Spain/Gibraltar Tax Treaty – tax residency of individuals
16 May 2019
On 4 March 2019, Spain and the UK – acting on behalf of Gibraltar – signed an international agreement on taxation and the protection of financial interests and tax good governance.
This is the first agreement on Gibraltar and Spain since the 1713 Utrecht Treaty, although it does not imply any modification of the respective legal status of Spain and the UK with regard to sovereignty and jurisdiction in relation to Gibraltar.
The treaty has not been yet ratified by the respective national Parliaments.
We highlight the provisions for tax residency of natural persons:
1- Whereby natural persons are deemed resident in Spain and Gibraltar according to their domestic law,
(i) They shall be tax resident only in Spain when any of the following circumstances exist:
- a) they spend over 183 overnight stays of the calendar year in Spain, to which sporadic absences in neither Spain nor Gibraltar shall be added,
- b) their spouse (not legally separated) or partner and/or dependent ascendants or descendants reside in Spain,
- c) the only permanent home at their disposal is in Spain, or
- d) 2/3 of their net assets held directly or indirectly are located in Spain.
(ii) They shall be tax resident only in Spain when the above provisions are not conclusive, unless they are able to provide reliable evidence that they have a permanent home to the exclusive use in Gibraltar and remain in Gibraltar over 183 days;
2- Spanish nationals who move their residency to Gibraltar after the date on which this agreement is signed shall in all cases only be considered tax residents in Spain;
3- Non-Spanish nationals who provide proof of their new residency in Gibraltar shall not lose tax residency in Spain within the tax period when the change is made and during the four subsequent years, unless they spend less than one complete tax year in Spain or are registered Gibraltarians (generally British citizens that have resided in Gibraltar for over ten years) that spend less than 4 years in Spain.
4- HNWI, Cat 2, HEPSS or any other equivalent scheme shall not by itself constitute proof of tax residency in Gibraltar.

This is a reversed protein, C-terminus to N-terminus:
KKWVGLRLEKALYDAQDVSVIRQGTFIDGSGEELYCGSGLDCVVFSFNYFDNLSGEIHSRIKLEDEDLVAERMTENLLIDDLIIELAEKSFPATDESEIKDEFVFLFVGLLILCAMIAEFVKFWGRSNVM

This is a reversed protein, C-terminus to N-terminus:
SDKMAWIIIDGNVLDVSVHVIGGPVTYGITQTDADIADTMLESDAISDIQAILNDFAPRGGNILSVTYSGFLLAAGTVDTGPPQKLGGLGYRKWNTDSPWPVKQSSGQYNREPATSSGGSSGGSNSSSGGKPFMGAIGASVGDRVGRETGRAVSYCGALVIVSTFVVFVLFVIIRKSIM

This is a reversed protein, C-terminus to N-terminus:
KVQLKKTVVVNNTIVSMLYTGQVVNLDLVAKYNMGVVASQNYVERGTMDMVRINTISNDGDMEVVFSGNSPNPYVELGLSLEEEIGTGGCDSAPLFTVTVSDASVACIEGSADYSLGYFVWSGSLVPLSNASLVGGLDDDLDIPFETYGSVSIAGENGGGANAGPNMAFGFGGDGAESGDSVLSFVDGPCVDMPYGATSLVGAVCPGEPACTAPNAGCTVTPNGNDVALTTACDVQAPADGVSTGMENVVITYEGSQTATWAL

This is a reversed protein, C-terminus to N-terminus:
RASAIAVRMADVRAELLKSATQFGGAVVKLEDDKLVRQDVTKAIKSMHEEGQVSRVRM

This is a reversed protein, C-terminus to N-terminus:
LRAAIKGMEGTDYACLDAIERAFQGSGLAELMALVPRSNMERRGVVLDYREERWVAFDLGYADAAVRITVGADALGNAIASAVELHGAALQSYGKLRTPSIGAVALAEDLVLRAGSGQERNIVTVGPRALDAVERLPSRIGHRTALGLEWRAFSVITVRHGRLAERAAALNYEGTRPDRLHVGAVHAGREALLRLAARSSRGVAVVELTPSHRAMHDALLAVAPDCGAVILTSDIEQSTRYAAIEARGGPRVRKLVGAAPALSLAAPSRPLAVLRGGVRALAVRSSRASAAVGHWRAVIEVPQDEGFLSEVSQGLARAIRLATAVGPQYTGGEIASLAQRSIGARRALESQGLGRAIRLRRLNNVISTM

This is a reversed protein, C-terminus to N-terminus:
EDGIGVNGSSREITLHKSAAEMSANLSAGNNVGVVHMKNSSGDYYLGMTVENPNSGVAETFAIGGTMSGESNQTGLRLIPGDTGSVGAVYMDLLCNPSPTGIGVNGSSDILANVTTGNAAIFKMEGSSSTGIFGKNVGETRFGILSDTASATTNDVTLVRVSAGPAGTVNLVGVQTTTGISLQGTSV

In conclusion, you will be considered tax resident in Spain if you meet any of the circumstances to be deemed resident in Spain (183 days, family ties, permanent home, 2/3 net assets) or if you don’t but cannot proof that you spend more than 183 days in Gibraltar and own a house at your exclusive disposal there, or if you are Spanish national in all cases (our domestic law is currently is more restrictive because nationals do not lose tax residency when moving to a tax haven in the tax period and subsequent four).
Non-Spanish nationals who have been tax resident in Spain for more than one year and have moved to Gibraltar will be deemed tax residents in Spain for the following four years after they moved. Gibraltarians who have been resident in Spain for more than four years will continue to be resident for four years more.
The rules for Spanish nationals will come into force as of 4 March 2019 if the Treaty if formally ratified.
The rules for non-Spanish nationals will come into force for the taxable periods after the ratification date, the earliest being on 1 January 2020.
Non-Spanish nationals may use this window to consider their position.
In spite of claims for historical Spanish sovereignty over The Rock, Spain (PSOE) has recognized the existence of both a separate tax authority in Gibraltar and the existence of registered Gibraltarians. Moreover, once the treaty is ratified Gibraltar should be removed from the Spanish blacklist of tax haven jurisdictions.